Nancy S. Weinman left her native Manhattan for the Southwest as a college student. Yet even though the architect and designer fell in love with the region instantly and knew it would become her home, she looks back on her place of birth frequently–and to great effect. In the five years she’s been practicing in Arizona, Weinman–who has offices in Sedona and New York City– become known for a contemporary style that respects her adopted region’s aesthetic while borrowing ideas, materials and inspiration that initially might seem more at home among actual skyscrapers than skyscraping red rocks.
For the Sedona residence she shares with her husband, Richard S. Witlin, built on a 4-acre lot facing the iconic Cathedral Rock, Weinman eschewed the adobe-and-viga territorial style that predominates in the area, opting instead for a clean, open, light-flooded structure that quite literally reflects the surrounding environment. The lacquered-white cabinetry in the kitchen, for instance, is inspired by contemporary Italian design, she says, and certainly “isn’t the norm in Arizona.” Nevertheless its glossy surfaces act as a mirror for the scenery through the windows, “picking up the juniper trees that surround the home,” she explains. Likewise, some people buy throw pillows to complement the fabric of a nearby chair or rug; Weinman selected the clay-colored velvet for the pillows adorning her bed based on the way “their sheen mimics the color changes in the landscape,” she says.
Although they were only half-seriously thinking about moving when a real estate agent showed them the site three years ago, Weinman and Witlin were so transfixed by the location and views that they made an offer almost instantly. The architectural brief was a classic example of something that’s simple without being easy.
Weinman envisioned a linear plan: a rectangular box with an eastern facade done almost entirely in glass, “because that eastern view”–of Cathedral Rock and its impressive sandstone cohort–“is so enormous, you want to capture as much of it as you can,” she says. Over time, she would deconstruct that original rectangular box little by little, adding alcoves here and carving out private spaces there until a home had emerged.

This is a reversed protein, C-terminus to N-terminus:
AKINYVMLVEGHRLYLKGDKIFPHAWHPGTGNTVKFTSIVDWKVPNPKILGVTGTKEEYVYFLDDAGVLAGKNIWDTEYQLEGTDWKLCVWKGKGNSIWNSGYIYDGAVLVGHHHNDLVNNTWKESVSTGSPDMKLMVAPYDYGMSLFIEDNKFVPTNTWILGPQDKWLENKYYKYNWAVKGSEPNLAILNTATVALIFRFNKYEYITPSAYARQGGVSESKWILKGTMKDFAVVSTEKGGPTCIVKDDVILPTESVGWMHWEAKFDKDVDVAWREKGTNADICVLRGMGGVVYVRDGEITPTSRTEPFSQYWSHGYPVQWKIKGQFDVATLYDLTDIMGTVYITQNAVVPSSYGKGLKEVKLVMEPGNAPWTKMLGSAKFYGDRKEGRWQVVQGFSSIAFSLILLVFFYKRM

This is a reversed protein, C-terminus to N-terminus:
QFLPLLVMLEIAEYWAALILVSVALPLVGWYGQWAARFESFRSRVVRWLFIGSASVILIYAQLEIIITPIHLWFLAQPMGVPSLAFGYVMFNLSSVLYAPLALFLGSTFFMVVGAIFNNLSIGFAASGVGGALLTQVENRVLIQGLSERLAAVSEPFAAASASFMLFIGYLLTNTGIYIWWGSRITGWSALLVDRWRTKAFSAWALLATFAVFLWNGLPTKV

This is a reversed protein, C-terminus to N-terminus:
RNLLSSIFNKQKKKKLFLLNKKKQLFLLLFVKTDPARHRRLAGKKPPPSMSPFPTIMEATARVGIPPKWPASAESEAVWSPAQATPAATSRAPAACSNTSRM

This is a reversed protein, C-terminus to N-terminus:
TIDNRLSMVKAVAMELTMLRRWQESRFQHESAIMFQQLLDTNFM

To maximize the stellar views, which take in the desert grounds by landscape architect Pete Cure, Weinman worked with builder Bill Brann to arrange the house around a massive central volume, a 50-foot-long great room–comprising the living area, kitchen and dining area–whose full length of glass dazzlingly frames the Red Rock tableau to the east. Two-thirds of the glass can be slid into a center pocket wall, erasing any physical barrier separating the living and dining areas from the outdoors. “We don’t even have seating on the patio,” Weinman notes, “because you can just sit in the living area with the glass all the way open.”
Surfaces in this great room were chosen for not only their material elegance but also their ability to reflect light. “The couch is off-white, the wall tile has a kind of white limestone feel, and the floors are sort of a grayish porcelain–it looks like concrete but much more re ned,” Weinman says. In the entryway, facets of a wall-mounted black ceramic tile scatter reflected light kaleidoscopically. The feature provides an early clue “that this whole place is about reflectivity: It’s a reflection of what’s outside,” Weinman says. It’s also, she admits, “a little Manhattan-ish. Not a hundred percent. But I wanted to bring that in, because that is who I am.”
By playing three roles at once–architect, designer and client–Weinman was able to see the house in its harmonious totality at all points along the way. “It meant the ideas came together earlier than normal in the process,” she says. With so much information swirling in her head and accessible in her notes, every action and purchase was subtly informed by every other action and purchase. “For instance, a partition behind the headboard in the master bedroom was adjusted, prior to drywall, to match perfectly,” she says. “And the replace boxes were designed on-site to match the exact dimensions of artwork that was in storage during the build-out.” During a shopping trip in India, she knew a particular rug would go perfectly in a room before the space had even been constructed, because “I had the floor plan drawing and dimensions with me at all times,” she says.
Weinman’s incorporation of unexpected elements into the home has piqued interest, thanks to her astute vision. “If I pick something o the shelf in New York and bring it to Sedona,” she says, “people are like: ‘Wow, that’s so fresh and contemporary!’ Quartz countertops, Italian cabinets and large-format tiles from Spain–some people here may have never seen it, but they like it, and they want it. You just have to make sure you’re doing it in a way that works with everything else–including the view out your window.